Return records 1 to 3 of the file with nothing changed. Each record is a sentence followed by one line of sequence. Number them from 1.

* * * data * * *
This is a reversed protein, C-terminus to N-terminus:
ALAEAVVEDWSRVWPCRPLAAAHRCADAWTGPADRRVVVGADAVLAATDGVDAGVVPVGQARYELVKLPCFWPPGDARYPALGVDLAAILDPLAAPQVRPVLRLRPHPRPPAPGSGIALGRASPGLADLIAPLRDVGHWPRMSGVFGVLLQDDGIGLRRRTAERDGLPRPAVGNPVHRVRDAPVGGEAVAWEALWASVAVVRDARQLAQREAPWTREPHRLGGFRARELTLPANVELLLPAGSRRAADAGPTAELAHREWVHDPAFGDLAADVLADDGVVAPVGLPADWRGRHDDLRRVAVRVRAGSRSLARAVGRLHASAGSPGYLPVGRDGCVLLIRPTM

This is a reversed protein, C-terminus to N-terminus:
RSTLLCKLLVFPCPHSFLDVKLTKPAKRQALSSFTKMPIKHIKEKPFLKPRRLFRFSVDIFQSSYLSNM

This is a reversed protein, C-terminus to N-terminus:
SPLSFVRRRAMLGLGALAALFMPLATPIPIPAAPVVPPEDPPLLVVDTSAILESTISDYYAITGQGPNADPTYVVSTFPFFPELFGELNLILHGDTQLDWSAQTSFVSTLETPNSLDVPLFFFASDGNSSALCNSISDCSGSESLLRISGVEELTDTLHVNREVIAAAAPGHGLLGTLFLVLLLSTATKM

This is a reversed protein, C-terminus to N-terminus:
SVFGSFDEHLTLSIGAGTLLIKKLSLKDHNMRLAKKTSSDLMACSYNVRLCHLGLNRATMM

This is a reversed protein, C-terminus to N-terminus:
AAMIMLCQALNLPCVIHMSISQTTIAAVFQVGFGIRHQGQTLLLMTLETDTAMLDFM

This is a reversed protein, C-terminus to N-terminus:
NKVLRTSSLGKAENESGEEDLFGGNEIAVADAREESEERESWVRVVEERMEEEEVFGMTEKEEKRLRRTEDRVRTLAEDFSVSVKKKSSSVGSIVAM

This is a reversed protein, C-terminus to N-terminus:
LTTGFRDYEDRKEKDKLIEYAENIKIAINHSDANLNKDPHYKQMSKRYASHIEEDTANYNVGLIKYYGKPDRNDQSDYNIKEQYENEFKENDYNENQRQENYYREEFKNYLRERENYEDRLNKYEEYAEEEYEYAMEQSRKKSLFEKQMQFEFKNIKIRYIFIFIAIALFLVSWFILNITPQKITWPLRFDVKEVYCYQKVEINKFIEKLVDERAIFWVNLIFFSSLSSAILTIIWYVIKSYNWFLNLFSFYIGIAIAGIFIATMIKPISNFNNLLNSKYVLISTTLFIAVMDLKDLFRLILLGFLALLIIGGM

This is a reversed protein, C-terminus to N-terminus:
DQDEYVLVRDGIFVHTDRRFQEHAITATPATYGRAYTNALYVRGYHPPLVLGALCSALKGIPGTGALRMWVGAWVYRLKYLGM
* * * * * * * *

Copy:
This is a reversed protein, C-terminus to N-terminus:
ALAEAVVEDWSRVWPCRPLAAAHRCADAWTGPADRRVVVGADAVLAATDGVDAGVVPVGQARYELVKLPCFWPPGDARYPALGVDLAAILDPLAAPQVRPVLRLRPHPRPPAPGSGIALGRASPGLADLIAPLRDVGHWPRMSGVFGVLLQDDGIGLRRRTAERDGLPRPAVGNPVHRVRDAPVGGEAVAWEALWASVAVVRDARQLAQREAPWTREPHRLGGFRARELTLPANVELLLPAGSRRAADAGPTAELAHREWVHDPAFGDLAADVLADDGVVAPVGLPADWRGRHDDLRRVAVRVRAGSRSLARAVGRLHASAGSPGYLPVGRDGCVLLIRPTM

This is a reversed protein, C-terminus to N-terminus:
RSTLLCKLLVFPCPHSFLDVKLTKPAKRQALSSFTKMPIKHIKEKPFLKPRRLFRFSVDIFQSSYLSNM

This is a reversed protein, C-terminus to N-terminus:
SPLSFVRRRAMLGLGALAALFMPLATPIPIPAAPVVPPEDPPLLVVDTSAILESTISDYYAITGQGPNADPTYVVSTFPFFPELFGELNLILHGDTQLDWSAQTSFVSTLETPNSLDVPLFFFASDGNSSALCNSISDCSGSESLLRISGVEELTDTLHVNREVIAAAAPGHGLLGTLFLVLLLSTATKM